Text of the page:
The areas of primary impact noted above can be directly applied to Procurement’s internal strategy and best implemented in a Service-Led Procurement model. The first dimension is earning customer loyalty. This is primarily focused on providing a tailored or customized experience for customers. Translate that into an enterprise point of view and you get a tailored set of services in alignment with the needs of Marketing or IT or Manufacturing or other groups within the corporation. This personalization should, in part, be data driven – spend analysis, category dynamics, compliance reports, supplier scorecards, voice of the customer (VoC) and other sources. The other component beyond big data and technology here is the human element. Voice of the customer surveys and follow-up interviews can be invaluable in understanding this dimension. “We hear you and this is what we can do to help”. In a recent transformation, we found that 77% of internal customers felt like Procurement was out of touch with what services were really needed or wanted.
The second dimension is enabling open innovation. In the past, we’ve explored both open and closed innovation strategies and the relative levels of success in Procurement, Innovation in Procurement: A New Era of Innovation in Procurement Process. An open innovation approach, not surprisingly, was identified as more successful on multiple dimensions. In the context of the Networked Economy and Procurement’s role, consider this as Procurement’s opportunity to collaborate with both internal and external stakeholders (supply partners) in the innovation cycle. Success depends on Procurement’s ability to execute the following:
- Establish an innovation engine within Procurement (skill sets and technology enablers)
- Define Procurement’s value in the innovation lifecycle (process and what’s in it for me)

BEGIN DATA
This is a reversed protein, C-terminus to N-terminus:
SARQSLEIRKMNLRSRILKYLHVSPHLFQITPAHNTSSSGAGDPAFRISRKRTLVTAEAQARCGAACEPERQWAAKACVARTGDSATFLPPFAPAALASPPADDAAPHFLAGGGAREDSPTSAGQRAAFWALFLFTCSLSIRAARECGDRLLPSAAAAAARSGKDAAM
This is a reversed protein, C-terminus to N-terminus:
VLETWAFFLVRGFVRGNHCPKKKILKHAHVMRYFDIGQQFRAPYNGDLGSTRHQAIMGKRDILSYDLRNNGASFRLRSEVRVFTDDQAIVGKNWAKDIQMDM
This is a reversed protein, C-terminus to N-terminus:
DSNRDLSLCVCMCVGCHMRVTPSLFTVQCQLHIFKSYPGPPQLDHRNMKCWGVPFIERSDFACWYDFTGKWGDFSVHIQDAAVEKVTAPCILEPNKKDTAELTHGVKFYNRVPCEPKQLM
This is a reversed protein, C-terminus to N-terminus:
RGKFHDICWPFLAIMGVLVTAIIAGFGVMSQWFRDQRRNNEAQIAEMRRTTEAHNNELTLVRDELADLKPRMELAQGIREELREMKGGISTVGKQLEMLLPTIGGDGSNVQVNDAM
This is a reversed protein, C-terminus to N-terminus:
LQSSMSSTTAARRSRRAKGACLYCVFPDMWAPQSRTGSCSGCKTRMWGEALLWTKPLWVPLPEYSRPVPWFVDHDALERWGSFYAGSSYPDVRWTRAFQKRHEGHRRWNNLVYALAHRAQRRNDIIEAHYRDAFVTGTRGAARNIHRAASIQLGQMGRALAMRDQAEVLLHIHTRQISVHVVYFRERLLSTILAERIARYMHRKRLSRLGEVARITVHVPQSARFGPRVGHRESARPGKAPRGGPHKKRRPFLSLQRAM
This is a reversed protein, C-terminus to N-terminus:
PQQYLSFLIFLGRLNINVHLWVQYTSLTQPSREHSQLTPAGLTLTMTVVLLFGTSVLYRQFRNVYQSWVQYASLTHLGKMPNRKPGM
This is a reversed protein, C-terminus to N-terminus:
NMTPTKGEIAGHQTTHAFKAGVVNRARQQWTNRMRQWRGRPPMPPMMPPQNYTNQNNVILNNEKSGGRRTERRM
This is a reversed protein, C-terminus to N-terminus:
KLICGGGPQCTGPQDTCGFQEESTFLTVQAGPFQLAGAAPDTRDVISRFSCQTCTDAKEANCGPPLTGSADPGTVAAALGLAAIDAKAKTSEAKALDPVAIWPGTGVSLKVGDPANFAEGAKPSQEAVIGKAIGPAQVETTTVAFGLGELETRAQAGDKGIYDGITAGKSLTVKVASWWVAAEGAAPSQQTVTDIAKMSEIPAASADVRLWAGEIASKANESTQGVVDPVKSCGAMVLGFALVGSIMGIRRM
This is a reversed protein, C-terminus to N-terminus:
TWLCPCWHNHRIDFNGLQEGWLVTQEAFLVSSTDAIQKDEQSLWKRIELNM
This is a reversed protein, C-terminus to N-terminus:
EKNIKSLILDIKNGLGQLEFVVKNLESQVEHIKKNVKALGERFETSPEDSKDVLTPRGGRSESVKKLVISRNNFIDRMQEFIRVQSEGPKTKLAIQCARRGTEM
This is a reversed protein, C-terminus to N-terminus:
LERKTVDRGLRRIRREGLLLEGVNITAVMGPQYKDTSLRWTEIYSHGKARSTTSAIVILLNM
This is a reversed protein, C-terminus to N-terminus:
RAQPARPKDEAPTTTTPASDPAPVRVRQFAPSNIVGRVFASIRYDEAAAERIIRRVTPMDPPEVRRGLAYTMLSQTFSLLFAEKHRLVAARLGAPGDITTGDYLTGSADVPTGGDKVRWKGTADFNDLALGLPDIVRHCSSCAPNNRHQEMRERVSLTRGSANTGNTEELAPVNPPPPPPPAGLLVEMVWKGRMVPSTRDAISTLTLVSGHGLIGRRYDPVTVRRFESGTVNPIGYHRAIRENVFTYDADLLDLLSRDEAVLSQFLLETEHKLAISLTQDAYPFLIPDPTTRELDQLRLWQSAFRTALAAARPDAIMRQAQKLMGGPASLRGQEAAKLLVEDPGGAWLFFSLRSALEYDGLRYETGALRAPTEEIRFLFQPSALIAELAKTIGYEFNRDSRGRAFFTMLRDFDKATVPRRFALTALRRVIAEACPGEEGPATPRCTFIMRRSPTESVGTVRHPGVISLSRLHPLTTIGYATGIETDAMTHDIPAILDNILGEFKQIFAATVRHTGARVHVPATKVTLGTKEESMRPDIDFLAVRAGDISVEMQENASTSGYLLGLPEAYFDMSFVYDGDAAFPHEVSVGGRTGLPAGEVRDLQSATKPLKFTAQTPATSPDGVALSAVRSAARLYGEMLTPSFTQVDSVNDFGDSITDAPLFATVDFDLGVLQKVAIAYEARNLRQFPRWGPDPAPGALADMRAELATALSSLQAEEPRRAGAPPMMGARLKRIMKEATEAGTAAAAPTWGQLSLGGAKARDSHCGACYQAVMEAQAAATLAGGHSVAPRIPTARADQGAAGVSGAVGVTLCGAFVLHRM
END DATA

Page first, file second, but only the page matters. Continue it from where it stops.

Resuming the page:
- Proactively engage Marketing, IT, Manufacturing, Suppliers and others on innovation topics
The final dimension is enhancing resource optimization. In the Networked Economy, the focal point is on getting more out of existing assets. What happens when the sourcing savings start to dry up? This is where world-class Procurement organizations differentiate themselves and become a competitive advantage for the enterprise. Consider the challenge the supply chain group will have executing same-day delivery at an unchanged level of cost to serve. What can Procurement do to minimize or eliminate the margin impact that same-day delivery could (will) have on operational budgets? Read about Macy’s and Bloomindales same-day delivery program.
The underlying enabler for Procurement’s success in the Networked Economy is people (or partners). Over the past couple of years, our research has indicated that world-class Procurement organizations spend twice as many hours in targeted training sessions than other Procurement groups do (non-world class) and are developing & hiring very different skill sets – project management, financial & statistical analysis and relationship management. Traditional category experts as well as transaction support is being delivered more and more by 3rd parties from remote delivery centers such as India, Poland, Hungary and others. Also, Digital Transformation is playing a key role in this shift of how Procurement services are delivered and measured. Think cloud solutions such as Coupa, Ariba and Zycus.
So, with that you should be completely prepared for 2015 and the Networked Economy, right? Well, don’t worry. Replicants courtesy of the Tyrell Corporation (Blade Runner) have got you covered.
Capgemini Consulting would like to invite you to the conversation around this topic or others. For additional information, please contact Matthew Shull or follow him on Twitter @Matthew_Shull.